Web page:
I put more thought into whether my message was clear enough for any reader, and if what I wrote allowed for a continuous flow of interest from an audience.  It became a strenuous mental effort to put myself in a reader’s shoes and try to interpret my sentences in a multitude of ways.  By doing this, though, I managed to catch myself from being misunderstood or misinterpreted.  As a result, writing coherent and “readable” essays came more naturally to me.  I am now spending less time outlining, and am jumping into developing full, first drafts off the bat.  This is all thanks to having my textual voice on the spot on every post, and I needed to have such diligence.

Around the time that I picked up on Twitter, I was also becoming more involved with Ravenwood Radio, and even became an off-air guest in Episode 14.  I was so nervous about my performance in that interview that I even apologized to Leesha after the recording, for my accidental interruptions (which were edited out by her, of course).  So, even with a headset and computer screen between me and the other speakers, I still could not quench the jitteriness at the time.  Even with notes in front of me, I wasn’t confident in my voice and message.  Nevertheless, the reoccurring theme of a supportive community eventually helped me out in this aspect.

I forget which episode it was in, but my Gobbler Drop guide for the show took hours before a successful recording was completed, and then a few hours of editing; it was completed over two consecutive days.  True, there wasn’t a visible audience to make me nervous, but the greater challenge was trying to find a presentation format that would hold interest while being informational.  I really lacked personality and energy in that one, IMO, and that is the main reason I felt disappointed, regardless of the positive comments shared with me.  But, because there were many opportunities to be on-air (“coached” the Death team in the Warehouse run; guest interviewer for Death Study hall; Petnome segments; and, more recently, Star Study Hall), I slowly stopped feeling as nervous as I used to be.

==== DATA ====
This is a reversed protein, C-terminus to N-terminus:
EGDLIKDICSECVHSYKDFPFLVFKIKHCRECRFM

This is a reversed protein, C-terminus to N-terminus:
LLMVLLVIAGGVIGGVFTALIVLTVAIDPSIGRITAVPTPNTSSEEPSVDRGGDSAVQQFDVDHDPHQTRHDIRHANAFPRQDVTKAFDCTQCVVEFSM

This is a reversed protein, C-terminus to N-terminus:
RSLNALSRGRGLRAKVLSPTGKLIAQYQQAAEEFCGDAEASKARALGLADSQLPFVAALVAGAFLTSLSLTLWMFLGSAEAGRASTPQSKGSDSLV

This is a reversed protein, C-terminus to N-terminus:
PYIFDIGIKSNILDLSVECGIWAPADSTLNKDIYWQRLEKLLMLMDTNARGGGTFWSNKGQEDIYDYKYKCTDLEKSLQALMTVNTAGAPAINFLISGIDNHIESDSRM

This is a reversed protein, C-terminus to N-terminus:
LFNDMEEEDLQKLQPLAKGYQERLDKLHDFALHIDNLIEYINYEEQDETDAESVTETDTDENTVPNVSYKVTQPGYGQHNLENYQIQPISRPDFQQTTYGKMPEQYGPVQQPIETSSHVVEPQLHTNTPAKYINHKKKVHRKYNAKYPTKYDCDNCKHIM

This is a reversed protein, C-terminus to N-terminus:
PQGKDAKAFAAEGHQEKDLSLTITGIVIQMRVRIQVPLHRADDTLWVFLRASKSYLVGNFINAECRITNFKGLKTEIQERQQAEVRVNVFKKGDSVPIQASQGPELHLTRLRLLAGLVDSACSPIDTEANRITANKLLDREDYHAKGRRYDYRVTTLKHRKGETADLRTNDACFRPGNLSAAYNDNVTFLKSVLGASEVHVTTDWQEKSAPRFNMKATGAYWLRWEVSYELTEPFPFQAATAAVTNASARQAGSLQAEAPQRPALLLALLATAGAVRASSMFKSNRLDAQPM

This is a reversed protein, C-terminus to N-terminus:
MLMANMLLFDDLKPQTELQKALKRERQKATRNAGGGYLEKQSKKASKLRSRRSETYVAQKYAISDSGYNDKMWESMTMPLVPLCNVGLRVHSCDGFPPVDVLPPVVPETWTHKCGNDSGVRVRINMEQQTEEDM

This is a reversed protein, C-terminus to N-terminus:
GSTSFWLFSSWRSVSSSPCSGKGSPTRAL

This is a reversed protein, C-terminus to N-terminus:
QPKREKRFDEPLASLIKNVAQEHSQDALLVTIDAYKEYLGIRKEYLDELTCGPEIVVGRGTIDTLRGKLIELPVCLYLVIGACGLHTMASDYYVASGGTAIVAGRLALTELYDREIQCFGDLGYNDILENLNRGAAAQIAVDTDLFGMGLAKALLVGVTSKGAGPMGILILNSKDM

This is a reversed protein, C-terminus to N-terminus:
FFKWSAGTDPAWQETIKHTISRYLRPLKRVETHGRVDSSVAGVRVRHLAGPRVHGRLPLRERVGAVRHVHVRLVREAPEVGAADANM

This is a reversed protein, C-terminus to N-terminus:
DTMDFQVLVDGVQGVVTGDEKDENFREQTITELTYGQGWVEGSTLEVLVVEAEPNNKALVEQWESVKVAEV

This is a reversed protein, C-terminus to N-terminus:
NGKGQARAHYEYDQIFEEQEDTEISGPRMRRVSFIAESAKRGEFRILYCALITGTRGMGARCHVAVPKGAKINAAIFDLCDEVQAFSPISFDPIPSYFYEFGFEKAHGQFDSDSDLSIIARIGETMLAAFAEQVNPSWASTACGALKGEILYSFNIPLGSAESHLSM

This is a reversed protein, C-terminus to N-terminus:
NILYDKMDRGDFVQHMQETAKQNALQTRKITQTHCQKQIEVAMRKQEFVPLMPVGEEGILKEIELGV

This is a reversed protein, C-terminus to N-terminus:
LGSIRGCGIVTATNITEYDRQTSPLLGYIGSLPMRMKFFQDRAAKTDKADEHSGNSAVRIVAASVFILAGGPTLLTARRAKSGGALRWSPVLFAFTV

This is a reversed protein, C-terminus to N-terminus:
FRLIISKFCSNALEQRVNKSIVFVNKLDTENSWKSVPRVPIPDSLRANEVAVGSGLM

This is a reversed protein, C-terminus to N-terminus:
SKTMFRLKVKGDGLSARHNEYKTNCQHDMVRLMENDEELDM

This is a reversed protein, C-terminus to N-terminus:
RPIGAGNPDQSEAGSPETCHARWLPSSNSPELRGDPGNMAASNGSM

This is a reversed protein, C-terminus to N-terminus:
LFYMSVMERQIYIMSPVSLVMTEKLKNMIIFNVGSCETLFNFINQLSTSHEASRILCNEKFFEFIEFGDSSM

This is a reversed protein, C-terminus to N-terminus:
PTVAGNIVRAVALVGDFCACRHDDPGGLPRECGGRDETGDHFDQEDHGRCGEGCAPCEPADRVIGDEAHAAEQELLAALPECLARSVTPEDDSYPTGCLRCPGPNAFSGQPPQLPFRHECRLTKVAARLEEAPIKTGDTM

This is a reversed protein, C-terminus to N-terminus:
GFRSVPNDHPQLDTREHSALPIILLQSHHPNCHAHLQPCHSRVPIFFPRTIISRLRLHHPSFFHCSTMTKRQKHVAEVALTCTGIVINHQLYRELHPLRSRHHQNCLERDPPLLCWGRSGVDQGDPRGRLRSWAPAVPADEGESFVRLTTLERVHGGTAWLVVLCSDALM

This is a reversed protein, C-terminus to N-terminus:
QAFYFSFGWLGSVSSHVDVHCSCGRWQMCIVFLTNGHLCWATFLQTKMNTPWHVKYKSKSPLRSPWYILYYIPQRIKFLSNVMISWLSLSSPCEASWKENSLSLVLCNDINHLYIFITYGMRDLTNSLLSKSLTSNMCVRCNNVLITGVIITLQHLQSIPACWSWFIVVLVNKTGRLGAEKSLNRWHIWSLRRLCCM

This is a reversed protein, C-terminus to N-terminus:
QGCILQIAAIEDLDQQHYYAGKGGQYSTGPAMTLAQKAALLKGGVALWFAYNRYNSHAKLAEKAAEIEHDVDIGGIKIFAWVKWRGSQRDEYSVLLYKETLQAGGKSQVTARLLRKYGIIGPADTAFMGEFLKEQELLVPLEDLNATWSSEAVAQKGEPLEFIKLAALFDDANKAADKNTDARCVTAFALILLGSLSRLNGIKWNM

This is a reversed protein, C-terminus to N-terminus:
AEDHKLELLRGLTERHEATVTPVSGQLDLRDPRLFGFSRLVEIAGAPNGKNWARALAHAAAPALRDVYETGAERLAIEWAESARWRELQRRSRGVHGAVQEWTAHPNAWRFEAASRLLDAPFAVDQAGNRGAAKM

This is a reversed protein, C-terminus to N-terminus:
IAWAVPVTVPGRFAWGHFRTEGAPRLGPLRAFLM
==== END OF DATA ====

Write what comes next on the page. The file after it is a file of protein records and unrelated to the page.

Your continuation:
The positive environment that I found in this game and in all of you was my main driver for self-improvement.  My privileges and experience in working around Wizard101 directly benefitted me in becoming a stronger individual, and with that newfound energy, I delivered quite a punch in my portion of the presentation tonight.  Transitions were smooth, I stayed calm and steady, and though I stuttered a few times, I never lost eye contact with the audience.  Even the cute ladies smiled back!

Interestingly enough, today is also Kevin Battleblood’s Wizaversary.  One year ago, I was more kept to myself, shy, and hated public speaking.  One year later…well, that’s definitely a different story.  Thank you everyone, for all that you’ve directly or indirectly done.  This change in me couldn’t have happened without your interest and support in what I enjoy doing, whether it’s writing strategies and stories, managing a large pet project, or playing this game.  I’m proud to be where I am today, and am looking forward to another year of contributions, contemplations, and conquests.


  1. I think that someone like you was just what the W101 community needed - a mathy, engineer type person to figure stuff out. And along with you helping all of us, we helped you come out of your shell a little, I guess. Honestly, I read your blog more than Friendly's these days :)

    Happy Wizeversary!

  2. Awesome achievements man! your an asset to the community and a friend to your public!

  3. Dude that is great! I'm glad that you were able to learn and grow from this game into stuff for your life outside of the game! Congrats!